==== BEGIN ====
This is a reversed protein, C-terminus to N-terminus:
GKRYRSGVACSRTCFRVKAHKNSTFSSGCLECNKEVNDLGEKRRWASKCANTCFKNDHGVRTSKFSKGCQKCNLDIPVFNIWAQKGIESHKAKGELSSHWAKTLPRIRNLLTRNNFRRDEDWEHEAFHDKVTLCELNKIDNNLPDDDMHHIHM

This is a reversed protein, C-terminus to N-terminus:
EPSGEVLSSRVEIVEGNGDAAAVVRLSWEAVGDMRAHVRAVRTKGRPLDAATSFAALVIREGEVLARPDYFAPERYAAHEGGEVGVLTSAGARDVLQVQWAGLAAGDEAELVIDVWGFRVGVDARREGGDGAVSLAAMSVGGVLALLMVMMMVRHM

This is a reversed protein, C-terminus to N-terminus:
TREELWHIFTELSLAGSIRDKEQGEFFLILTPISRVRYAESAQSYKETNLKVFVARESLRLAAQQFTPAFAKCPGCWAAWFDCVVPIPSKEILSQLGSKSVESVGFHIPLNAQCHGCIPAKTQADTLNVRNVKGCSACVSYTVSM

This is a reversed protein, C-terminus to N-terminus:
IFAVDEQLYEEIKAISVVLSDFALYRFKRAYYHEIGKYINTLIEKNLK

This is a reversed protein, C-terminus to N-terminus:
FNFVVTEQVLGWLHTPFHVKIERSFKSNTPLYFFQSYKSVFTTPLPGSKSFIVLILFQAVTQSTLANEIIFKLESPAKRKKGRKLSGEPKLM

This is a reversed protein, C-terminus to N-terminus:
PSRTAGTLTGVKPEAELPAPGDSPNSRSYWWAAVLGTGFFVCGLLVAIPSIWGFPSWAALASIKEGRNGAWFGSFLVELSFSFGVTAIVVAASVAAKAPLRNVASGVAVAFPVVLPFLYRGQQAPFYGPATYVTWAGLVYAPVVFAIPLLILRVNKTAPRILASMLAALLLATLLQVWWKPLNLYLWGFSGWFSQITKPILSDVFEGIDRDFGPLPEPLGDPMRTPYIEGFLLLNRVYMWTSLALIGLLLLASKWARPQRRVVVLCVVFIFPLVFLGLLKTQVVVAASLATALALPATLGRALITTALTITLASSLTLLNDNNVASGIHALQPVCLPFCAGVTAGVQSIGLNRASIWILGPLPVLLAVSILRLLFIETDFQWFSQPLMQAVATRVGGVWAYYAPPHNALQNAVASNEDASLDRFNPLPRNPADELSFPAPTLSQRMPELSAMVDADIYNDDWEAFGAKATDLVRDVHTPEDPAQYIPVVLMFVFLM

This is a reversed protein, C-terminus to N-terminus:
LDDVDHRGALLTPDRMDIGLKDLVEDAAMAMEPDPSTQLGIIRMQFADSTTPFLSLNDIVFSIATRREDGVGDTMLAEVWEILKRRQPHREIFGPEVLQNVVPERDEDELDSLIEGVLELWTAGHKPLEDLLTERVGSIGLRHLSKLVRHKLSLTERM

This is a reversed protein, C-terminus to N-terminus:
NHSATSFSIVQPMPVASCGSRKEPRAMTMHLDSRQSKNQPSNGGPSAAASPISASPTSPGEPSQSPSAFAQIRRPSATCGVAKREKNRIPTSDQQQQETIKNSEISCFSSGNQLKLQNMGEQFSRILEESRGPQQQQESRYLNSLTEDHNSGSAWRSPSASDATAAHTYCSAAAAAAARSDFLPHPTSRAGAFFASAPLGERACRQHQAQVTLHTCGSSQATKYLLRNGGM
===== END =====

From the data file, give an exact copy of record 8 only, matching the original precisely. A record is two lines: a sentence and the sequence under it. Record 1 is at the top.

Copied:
This is a reversed protein, C-terminus to N-terminus:
NHSATSFSIVQPMPVASCGSRKEPRAMTMHLDSRQSKNQPSNGGPSAAASPISASPTSPGEPSQSPSAFAQIRRPSATCGVAKREKNRIPTSDQQQQETIKNSEISCFSSGNQLKLQNMGEQFSRILEESRGPQQQQESRYLNSLTEDHNSGSAWRSPSASDATAAHTYCSAAAAAAARSDFLPHPTSRAGAFFASAPLGERACRQHQAQVTLHTCGSSQATKYLLRNGGM